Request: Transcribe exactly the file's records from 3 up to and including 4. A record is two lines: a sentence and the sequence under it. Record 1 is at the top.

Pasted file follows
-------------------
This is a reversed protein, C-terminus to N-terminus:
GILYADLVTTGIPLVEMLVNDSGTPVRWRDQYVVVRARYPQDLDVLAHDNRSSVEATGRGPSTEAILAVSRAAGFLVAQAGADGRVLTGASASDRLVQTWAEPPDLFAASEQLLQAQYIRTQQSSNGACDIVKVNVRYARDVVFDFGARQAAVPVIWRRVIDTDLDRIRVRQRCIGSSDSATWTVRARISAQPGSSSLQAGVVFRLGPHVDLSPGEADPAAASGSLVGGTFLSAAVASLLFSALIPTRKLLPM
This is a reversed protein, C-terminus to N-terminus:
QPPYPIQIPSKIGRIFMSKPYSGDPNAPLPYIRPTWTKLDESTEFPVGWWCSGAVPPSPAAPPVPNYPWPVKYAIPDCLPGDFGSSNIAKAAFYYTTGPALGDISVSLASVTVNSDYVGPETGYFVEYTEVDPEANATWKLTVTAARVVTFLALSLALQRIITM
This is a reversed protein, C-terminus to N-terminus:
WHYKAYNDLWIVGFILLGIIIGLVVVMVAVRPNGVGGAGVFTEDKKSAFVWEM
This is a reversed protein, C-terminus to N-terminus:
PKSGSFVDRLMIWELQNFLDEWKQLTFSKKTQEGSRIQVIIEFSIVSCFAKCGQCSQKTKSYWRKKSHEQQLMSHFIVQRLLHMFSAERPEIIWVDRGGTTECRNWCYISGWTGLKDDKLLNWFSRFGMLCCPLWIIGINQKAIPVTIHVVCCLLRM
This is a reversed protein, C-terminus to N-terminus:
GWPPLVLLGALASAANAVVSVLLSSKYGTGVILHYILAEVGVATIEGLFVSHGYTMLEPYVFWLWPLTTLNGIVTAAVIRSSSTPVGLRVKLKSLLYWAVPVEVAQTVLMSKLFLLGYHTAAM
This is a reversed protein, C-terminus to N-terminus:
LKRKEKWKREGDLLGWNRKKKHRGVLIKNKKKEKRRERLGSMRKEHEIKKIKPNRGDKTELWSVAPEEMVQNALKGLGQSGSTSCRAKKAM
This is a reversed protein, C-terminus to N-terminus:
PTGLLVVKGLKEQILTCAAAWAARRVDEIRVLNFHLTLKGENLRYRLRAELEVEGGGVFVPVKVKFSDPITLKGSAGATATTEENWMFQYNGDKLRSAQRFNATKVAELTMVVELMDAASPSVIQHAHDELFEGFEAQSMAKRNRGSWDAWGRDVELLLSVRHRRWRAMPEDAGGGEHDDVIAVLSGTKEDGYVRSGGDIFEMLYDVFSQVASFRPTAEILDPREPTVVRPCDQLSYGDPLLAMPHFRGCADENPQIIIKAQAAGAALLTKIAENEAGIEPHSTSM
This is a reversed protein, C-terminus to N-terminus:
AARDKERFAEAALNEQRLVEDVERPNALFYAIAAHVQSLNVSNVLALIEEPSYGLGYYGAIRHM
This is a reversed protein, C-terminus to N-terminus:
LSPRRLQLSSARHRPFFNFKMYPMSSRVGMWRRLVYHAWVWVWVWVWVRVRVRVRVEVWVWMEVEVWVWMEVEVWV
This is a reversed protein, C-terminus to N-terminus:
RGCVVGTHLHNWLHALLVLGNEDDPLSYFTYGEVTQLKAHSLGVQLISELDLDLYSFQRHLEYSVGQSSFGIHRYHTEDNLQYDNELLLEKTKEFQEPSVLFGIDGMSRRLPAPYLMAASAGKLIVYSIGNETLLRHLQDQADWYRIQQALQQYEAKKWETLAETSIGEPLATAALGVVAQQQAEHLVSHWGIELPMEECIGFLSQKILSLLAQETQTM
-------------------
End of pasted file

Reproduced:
This is a reversed protein, C-terminus to N-terminus:
WHYKAYNDLWIVGFILLGIIIGLVVVMVAVRPNGVGGAGVFTEDKKSAFVWEM
This is a reversed protein, C-terminus to N-terminus:
PKSGSFVDRLMIWELQNFLDEWKQLTFSKKTQEGSRIQVIIEFSIVSCFAKCGQCSQKTKSYWRKKSHEQQLMSHFIVQRLLHMFSAERPEIIWVDRGGTTECRNWCYISGWTGLKDDKLLNWFSRFGMLCCPLWIIGINQKAIPVTIHVVCCLLRM